The Fresh Loaf

News & Information for Amateur Bakers and Artisan Bread Enthusiasts

rye bread

dmsnyder's picture

Hamelman's Rye with Flax Seeds1

Hamelman's Rye with Flax Seeds1

Hamelman's Flaxseed Bread - crumb

Hamelman's Flaxseed Bread - crumb

Jeffrey Hamelman's Flaxseed Bread from "Bread" is a 60% sourdough rye. It is almost exactly the same formula as his 66% sourdough rye, with the addition of flaxseeds added to the dough as a soaker. This is a delicious bread, but the wonderful flavor really comes together the day after baking.  One day 2, it is mildly sour with a prominant, hearty rye flavor mixed with a very distinct flavor of flaxseed. The seseme seeds on top, which Hamelman says are traditional, add another nice flavor and a nice additional crunch.

I have made many rye breads before and love them, but this is my first attempt at one of Hamelman's German-style rye breads. I must give credit to Eric (ehanner), whose beautiful rye breads from Hamelman inspired me to take the plunge.


ehanner's picture

Hamelman's 40% Rye with Caraway

I'm starting a string of rye breads using Jeff Hamelman's Bread. I just recently purchased this book and I can say "Bread" has had a huge impact on my baking. I strongly recommend this book for anyone who is a contributor here. Forget the comments that it is written for the commercial baker and ignores the home baker. Hamelman is clear in his writing and shares detailed information to help understand the handling techniques needed to produce beautiful bread. This is a great resource on so many levels you will never be sorry for adding it to your library.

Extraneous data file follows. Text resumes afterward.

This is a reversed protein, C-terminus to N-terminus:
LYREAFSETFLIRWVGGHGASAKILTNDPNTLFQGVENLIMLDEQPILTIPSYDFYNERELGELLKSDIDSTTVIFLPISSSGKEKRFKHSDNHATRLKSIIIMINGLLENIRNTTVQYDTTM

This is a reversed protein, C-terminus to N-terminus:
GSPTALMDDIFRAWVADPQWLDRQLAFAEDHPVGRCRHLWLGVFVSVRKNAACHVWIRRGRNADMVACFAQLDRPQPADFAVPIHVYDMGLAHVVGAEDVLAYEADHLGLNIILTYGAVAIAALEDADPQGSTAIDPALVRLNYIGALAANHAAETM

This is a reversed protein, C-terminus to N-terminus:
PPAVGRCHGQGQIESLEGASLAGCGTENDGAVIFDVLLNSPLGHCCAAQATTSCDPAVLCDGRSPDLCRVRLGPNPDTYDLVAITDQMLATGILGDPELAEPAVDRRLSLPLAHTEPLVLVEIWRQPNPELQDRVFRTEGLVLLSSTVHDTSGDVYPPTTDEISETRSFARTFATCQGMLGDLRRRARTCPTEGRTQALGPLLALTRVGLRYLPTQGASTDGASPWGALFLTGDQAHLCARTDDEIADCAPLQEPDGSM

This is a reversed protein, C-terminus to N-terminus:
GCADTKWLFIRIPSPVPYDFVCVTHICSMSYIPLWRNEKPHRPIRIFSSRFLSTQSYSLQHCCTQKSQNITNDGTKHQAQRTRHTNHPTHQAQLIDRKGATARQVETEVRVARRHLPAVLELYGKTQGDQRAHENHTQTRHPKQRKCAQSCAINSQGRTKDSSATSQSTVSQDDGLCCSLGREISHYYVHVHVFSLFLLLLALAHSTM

Here is the recipe I used pretty much straight from the book. The details provided in the side bars give you more depth of understanding but this will get you close.